Conservative leaders oppose Biden judicial nominee over affiliation with Southern Poverty Law Center

Southern Poverty Law Center
The logo of the Southern Poverty Law Center. |

Conservative groups are slamming one of President Joe Biden’s judicial nominees for her work on behalf of a company that has likened organizations that oppose abortion and same-sex marriage to “hate groups.”

In a letter to the leaders of the Senate Judiciary Committee on Tuesday, Lt. Gen. Jerry Boykin of the Family Research Council and more than two dozen leaders of conservative organizations expressed opposition to the president’s nomination of Nancy Abudu to fill a vacancy on the U.S. Court of Appeals for the Eleventh Circuit.

Specifically, they raised concerns about her employment with a “disreputable organization that has no business being a feeder for positions to any judicial office not even of a traffic court — let alone the second-highest court system in the United States.”

“Ms. Abudu currently serves as the strategic litigation director for the Southern Poverty Law Center (SPLC), a corrupt organization infamous for its decades-long managerial corruption and notorious for unscrupulously designating its political opponents as ‘hate groups’ or ‘extremists,’” they wrote.

For example, the SPLC has labeled the Family Research Council, which opposes abortion and same-sex marriage, an “anti-LGBTQ” extremist group.

“These destructive accusations have done real harm to many people. In the first conviction under the post-9/11 District of Columbia terrorism statute, the convicted terrorist was shown to have been motivated by the SPLC’s ‘hate group’ designation and related identifying information,” they added.

The pro-life activists recalled the incident in question, where the perpetrator used the SPLC’s “hate map” to target “the Family Research Council (FRC) and two other nearby groups in August 2012 for having beliefs supporting traditional marriage.”

While no one was killed in the “plan to commit mass murder,” the gunman who sought to carry out an attack on the socially conservative think tank “did shoot and critically wound FRC’s unarmed building manager who subdued him while wounded.”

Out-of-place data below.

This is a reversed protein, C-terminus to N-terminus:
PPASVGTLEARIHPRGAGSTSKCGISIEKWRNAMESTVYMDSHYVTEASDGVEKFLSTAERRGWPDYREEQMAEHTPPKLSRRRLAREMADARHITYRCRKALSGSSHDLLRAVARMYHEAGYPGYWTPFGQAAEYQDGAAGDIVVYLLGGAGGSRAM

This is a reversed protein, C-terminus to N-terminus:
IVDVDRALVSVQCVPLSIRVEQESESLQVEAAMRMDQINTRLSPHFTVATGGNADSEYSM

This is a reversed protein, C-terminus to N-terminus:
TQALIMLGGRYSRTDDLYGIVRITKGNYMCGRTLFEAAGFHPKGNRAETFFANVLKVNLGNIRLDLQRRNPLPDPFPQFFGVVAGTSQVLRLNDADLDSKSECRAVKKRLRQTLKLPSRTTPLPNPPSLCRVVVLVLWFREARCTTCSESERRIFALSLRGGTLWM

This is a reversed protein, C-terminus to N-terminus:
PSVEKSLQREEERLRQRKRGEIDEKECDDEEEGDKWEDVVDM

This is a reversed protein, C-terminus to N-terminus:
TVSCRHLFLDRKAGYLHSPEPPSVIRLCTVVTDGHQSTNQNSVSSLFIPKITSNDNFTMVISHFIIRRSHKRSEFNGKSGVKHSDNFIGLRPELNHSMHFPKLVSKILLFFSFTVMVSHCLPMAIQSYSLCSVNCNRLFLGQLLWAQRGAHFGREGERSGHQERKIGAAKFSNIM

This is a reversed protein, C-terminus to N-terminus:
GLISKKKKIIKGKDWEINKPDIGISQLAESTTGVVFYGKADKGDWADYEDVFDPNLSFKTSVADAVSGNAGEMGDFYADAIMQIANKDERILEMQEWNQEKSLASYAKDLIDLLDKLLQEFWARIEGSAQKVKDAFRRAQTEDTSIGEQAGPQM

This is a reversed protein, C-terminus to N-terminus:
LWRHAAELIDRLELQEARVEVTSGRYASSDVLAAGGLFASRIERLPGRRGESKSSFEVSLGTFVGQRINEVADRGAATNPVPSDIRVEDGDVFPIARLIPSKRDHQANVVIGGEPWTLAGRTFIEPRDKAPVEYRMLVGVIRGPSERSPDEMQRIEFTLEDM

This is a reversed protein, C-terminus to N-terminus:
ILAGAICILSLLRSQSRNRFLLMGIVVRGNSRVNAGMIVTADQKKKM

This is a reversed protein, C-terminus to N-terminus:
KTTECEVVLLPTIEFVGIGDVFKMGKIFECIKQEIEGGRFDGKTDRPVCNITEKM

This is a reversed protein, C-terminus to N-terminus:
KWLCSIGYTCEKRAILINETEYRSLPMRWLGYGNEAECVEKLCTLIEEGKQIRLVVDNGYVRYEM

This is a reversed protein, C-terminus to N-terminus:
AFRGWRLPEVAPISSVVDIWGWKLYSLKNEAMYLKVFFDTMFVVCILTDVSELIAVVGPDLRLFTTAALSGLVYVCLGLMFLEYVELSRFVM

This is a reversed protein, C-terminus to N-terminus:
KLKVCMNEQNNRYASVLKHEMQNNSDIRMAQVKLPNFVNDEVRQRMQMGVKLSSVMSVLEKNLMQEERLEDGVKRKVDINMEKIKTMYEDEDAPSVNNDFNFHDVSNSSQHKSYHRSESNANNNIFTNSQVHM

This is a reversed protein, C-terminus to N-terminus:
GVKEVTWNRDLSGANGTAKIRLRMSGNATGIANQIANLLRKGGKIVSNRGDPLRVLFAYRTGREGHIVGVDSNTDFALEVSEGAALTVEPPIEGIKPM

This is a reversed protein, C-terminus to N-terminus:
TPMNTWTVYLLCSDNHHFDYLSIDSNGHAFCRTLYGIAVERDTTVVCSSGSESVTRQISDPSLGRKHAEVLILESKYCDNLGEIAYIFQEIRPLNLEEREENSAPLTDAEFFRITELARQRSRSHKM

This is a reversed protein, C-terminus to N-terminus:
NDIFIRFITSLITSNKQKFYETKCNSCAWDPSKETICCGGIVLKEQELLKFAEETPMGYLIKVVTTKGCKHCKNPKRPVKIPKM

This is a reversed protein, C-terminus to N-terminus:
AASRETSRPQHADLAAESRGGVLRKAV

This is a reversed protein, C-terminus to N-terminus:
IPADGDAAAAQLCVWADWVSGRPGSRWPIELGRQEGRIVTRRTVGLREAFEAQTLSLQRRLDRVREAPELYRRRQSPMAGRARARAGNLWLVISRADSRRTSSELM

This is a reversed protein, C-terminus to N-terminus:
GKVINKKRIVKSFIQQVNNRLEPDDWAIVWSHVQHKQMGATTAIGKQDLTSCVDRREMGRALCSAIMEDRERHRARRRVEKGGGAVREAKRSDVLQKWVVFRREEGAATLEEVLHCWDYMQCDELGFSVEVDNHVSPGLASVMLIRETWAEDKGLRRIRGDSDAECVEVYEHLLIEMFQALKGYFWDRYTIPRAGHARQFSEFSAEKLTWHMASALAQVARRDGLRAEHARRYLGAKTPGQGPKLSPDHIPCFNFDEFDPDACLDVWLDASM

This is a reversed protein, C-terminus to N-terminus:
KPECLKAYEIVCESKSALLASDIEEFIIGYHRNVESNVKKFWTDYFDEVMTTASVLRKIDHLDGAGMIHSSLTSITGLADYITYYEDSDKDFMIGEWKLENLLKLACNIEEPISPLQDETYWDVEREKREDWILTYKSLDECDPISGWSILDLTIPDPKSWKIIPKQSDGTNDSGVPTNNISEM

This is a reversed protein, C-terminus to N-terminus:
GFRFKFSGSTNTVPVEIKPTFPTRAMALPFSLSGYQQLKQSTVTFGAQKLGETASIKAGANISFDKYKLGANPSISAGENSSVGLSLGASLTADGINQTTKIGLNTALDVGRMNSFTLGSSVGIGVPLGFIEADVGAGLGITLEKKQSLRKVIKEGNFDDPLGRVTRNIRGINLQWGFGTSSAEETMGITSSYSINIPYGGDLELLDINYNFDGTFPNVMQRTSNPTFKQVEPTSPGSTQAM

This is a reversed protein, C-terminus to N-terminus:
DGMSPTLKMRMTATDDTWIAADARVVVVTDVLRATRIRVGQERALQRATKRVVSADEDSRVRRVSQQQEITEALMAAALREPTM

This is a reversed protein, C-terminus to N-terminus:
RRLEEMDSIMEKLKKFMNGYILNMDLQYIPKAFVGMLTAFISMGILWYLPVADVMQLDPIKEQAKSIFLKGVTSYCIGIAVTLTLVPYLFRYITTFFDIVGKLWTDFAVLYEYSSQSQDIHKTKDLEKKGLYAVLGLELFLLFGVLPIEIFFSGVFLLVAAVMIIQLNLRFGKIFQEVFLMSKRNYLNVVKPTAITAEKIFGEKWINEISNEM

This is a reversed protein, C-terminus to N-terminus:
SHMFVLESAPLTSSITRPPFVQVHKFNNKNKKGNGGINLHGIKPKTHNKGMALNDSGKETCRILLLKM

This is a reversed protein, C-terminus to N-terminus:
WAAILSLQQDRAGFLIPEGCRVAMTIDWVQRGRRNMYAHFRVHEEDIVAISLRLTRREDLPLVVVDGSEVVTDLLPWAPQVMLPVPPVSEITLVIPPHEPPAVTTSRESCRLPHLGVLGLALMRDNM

“The shooter-domestic terrorist told the FBI that the source of his information was the SPLC. Worse yet, over the past decade, the SPLC has targeted an increasing number of policy groups with whom it has policy disagreements. Any group that disagrees with the SPLC about positions it advocates is deemed to be evil and worthy of destruction.”

A footnote in the letter includes a 2007 quote from an SPLC official who stated that “our aim in life is to destroy these groups, completely destroy them.”

After noting that the SPLC labeled human rights activist and outspoken critic of female genital mutilation Ayaan Hirsi Ali as an “anti-Muslim extremist” and included future Republican presidential candidate and African American Dr. Ben Carson on its 2014 “extremist watch list,” the letter detailed Abudu’s relationship with the organization and called her judgment into question.

The letter also detailed the 2019 firing of SPLC founder Morris Dees and the resignation of other company leaders following allegations of racial discrimination and sexual harassment in the workplace.

Explaining how Abudu joined SPLC in February 2019, when “published articles attesting to the sleazy corporate culture at the SPLC” were readily available, the pro-life leaders suggested that her acceptance of a position there demonstrated that “she clearly did not look, or if she did learn about the toxic racial and sexual climate at the SPLC — she did not care about it.”

“Abudu’s acceptance of a senior litigation management role inside America’s largest political defamation factory disqualifies her from any position in which she would be expected to serve as an impartial arbiter of facts and law,” they concluded. “Furthermore, Abudu had no problem accepting a senior position at the SPLC when it was still being run by Morris Dees and Richard Cohen. She clearly lacks the temperament to be a federal judge with a lifetime appointment.”

The White House first announced Biden’s intention to nominate Abudu to fill a vacancy on the U.S. Court of Appeals for the Eleventh Circuit, which is based in the southeastern U.S., on Dec. 23, 2021.

In a statement, the Biden administration touted the historic nature of Abudu’s nomination, primarily emphasizing her potential to become “the first African American woman judge ever to sit on the Eleventh Circuit, the second woman of color ever to sit on that court, and only the third African American judge ever to sit on that court.”

While the Biden administration praised Abudu as “extraordinarily qualified, experienced, and devoted to the rule of law and our Constitution,” the letter spearheaded by Boykin proves that her nomination faces significant conservative opposition. In a Senate evenly divided between Republicans and Democrats, at least one Democrat would have to join all Republicans to block Abudu’s nomination.

Nearly a year into his presidency, Biden has confirmed 40 federal judges to the bench. As White House Chief of Staff Ron Klain pointed out in a tweet, the president has appointed more than double the number of judges in his first year in office than former President Donald Trump, who made judicial appointments a centerpiece of his 2020 presidential campaign.

Biden still has a long way to go to match the number of judicial appointments made by his predecessor, who appointed 245 federal judges to the bench, including three Supreme Court justices, during his four years in office. 

Ryan Foley is a reporter for The Christian Post. He can be reached at:

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